A FORMER pub landlord who lost all his limbs to an infection and toxic shock has told how he would not to turn back the clock.

Alex Lewis, who was given a three per cent chance of survival when he was taken ill in 2013, said: “If you said to me ‘Alex, I can get your legs and arms back tomorrow – would you take them?’, I’d say no.”

Mr Lewis spoke at an event for business leaders hosted at Southampton City Art Gallery by law firm Paris Smith.

“In 2013, I thought I had the best life. I had a wonderful two-and-a-half year old lad and was a stay-at-home father. The time we spent with each other was just beautiful,” he said.

The Stockbridge resident told how what he thought was a case of “man flu” had suddenly turned life-threatening. His wife Lucy called an ambulance and he was rushed to Winchester Hospital in critical condition. Doctors said the infection Strep A, combined with his cold, had caused toxic shock syndrome.

“After three days, they gave me a three per cent chance of survival,” he said.

“The anaesthetist said to Lucy and my mum ‘I really don’t think he’ll survive this third night. We can wake him medically in the morning and you’ll need to say your final goodbyes’.

“I can’t imagine what my mum must have gone through that night to think of the words she was going to say to me in that final moment.”

He was later moved from Winchester to Salisbury, where he underwent three amputations.

He said the worst part was the reaction of his son Sam. “I remember the double doors opened and he recoiled in horror at what he saw. He was so frightened he wouldn’t come anywhere near me,” he said.

Mr Lewis was originally left with his right arm, but it was amputated after another infection. Attempts to reconstruct his disfigured face left him despondent.

It was Chris Martin, frontman of the band Coldplay, who recommended a life-changing book, Man’s Search for Meaning, by concentration camp survivor Viktor Frankl.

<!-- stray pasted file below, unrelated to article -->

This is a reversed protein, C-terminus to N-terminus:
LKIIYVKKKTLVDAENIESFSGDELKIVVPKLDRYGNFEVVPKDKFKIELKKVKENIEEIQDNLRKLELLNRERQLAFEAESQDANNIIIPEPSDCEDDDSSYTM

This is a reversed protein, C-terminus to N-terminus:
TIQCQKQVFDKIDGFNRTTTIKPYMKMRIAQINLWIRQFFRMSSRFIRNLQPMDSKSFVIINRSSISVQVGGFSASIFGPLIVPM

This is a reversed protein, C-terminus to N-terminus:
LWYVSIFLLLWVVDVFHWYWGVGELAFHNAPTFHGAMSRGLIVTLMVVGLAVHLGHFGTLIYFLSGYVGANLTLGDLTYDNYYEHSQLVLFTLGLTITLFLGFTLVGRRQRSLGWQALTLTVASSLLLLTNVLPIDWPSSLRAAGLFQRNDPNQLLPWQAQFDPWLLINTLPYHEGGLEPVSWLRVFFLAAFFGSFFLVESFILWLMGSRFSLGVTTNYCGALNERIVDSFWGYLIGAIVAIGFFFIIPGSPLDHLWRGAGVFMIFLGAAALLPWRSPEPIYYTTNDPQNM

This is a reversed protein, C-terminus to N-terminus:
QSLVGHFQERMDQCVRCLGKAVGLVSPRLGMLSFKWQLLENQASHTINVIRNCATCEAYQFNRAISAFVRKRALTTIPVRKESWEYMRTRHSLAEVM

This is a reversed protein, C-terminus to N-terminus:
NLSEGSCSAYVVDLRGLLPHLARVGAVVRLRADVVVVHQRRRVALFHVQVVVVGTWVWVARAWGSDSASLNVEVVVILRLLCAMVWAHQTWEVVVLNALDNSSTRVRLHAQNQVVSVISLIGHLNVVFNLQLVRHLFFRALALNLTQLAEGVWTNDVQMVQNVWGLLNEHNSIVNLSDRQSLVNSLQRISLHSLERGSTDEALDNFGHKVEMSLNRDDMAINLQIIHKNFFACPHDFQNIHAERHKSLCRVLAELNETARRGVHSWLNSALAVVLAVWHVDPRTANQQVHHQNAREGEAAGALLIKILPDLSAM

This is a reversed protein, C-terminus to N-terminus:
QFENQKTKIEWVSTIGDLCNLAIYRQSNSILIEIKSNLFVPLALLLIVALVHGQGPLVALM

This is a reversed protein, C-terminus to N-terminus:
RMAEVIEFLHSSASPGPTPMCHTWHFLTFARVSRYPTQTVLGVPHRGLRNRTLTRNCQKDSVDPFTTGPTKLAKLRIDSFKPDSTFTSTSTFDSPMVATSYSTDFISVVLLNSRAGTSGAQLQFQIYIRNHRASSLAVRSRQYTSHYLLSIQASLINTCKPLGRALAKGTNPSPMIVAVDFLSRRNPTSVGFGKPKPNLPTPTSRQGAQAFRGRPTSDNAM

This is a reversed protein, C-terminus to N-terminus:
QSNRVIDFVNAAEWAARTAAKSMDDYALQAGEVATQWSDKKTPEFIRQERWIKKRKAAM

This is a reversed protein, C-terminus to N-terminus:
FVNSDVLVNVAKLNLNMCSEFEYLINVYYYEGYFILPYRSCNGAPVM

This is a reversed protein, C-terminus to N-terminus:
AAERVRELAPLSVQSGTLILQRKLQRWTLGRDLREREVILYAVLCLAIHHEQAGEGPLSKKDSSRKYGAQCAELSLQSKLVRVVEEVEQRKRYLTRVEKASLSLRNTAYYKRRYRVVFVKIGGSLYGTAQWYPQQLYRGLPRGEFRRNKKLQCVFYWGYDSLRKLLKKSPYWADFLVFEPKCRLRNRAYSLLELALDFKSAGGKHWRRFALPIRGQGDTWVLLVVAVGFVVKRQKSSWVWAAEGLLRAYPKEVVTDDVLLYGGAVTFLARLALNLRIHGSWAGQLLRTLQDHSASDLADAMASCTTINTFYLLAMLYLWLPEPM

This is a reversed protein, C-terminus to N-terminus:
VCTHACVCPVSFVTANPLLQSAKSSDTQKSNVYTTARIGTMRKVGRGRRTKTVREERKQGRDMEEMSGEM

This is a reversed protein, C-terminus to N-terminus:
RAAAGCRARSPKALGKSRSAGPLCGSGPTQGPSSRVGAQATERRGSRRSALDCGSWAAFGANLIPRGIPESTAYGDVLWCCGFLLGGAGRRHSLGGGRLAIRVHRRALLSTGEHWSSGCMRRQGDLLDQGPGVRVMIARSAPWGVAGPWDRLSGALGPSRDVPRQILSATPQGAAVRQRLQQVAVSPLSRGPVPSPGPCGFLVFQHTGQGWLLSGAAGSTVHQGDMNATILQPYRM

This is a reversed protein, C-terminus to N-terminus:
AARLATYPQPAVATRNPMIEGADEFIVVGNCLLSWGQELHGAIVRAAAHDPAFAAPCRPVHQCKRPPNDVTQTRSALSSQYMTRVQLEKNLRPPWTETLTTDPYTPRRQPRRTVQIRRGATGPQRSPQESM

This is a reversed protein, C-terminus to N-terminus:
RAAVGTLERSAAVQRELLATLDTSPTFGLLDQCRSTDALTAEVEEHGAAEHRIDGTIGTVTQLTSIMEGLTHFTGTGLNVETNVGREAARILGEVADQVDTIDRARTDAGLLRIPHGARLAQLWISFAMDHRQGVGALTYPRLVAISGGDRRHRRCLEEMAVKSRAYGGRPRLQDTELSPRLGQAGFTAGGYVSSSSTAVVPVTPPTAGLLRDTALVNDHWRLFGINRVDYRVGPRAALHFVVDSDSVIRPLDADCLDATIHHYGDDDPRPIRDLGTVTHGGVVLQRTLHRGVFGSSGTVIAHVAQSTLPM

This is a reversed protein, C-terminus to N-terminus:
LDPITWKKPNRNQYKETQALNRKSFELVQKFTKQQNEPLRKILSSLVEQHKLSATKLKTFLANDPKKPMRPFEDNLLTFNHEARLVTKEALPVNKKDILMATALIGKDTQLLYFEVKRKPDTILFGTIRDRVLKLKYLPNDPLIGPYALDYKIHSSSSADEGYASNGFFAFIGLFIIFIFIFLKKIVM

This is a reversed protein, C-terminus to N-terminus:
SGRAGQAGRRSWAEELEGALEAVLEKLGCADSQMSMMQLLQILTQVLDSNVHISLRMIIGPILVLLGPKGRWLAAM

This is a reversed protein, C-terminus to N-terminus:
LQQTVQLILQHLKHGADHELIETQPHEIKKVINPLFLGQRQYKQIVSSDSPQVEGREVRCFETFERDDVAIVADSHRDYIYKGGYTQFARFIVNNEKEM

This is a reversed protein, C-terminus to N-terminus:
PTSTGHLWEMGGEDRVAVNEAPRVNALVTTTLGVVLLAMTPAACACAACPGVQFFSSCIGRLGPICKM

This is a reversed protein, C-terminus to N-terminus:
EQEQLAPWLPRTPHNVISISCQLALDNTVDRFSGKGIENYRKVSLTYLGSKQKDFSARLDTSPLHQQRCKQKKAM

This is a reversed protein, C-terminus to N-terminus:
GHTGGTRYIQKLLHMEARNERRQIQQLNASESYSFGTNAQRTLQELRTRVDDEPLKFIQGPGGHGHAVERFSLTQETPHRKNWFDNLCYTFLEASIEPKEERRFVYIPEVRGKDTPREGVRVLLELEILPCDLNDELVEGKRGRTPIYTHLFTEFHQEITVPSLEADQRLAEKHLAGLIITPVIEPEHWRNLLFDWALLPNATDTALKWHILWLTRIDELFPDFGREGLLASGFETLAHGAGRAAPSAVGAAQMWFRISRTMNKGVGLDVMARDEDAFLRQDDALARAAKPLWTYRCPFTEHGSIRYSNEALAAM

Since then, he has been helping others by fundraising for hospitals and for supplying wheelchairs to amputees in Ethiopia.

Mr Lewis, who was a heavy drinker when he worked as a publican, said donating his time to others was “the most richly rewarding work could ever do”.

He added: “I would never have stayed with Lucy in all honesty if I had kept drinking. The relationship with my son would not have been as good as it is now.

“I’m an incredibly fortunate young man and I love every single minute of my life.”

He added: “I would never have dreamed of being in this position six years ago and the only reason I’m here is because I’ve said yes to everything.”

The event also heard from Sir Tim Boughton, former army officer and commando pilot, who went on to found the Eleos Partnership, which promotes mental health and mindfulness.

He told of his own experience of anxiety and panic after leaving the forces and going to work in financial services. It led him to the point of stepping in front of an express train.

He said: “I got a tap on the shoulder. It was a volunteer from the Samaritans. She said to me, ‘Don’t do it. I know what you’re going to do, don’t go here’.”

He added: “What I learned from my journey is that there’s a very positive message that can be spun around mental health. It doesn’t define you as a bad person. It can make you a better person. It can take you to a place where you you’re much better than you would have bene otherwise.”

Peter Taylor, managing partner at Paris Smith, said of the speakers: “There are times in your life when you will be in the company of people and you leave them and think ‘I’m a much better person for having spent time with that person’.”

He told how leaders in business increasingly had to show emotional intelligence and realise when people were under stress. “Showing vulnerability and being empathic is all part of the practice of leadership,” he said.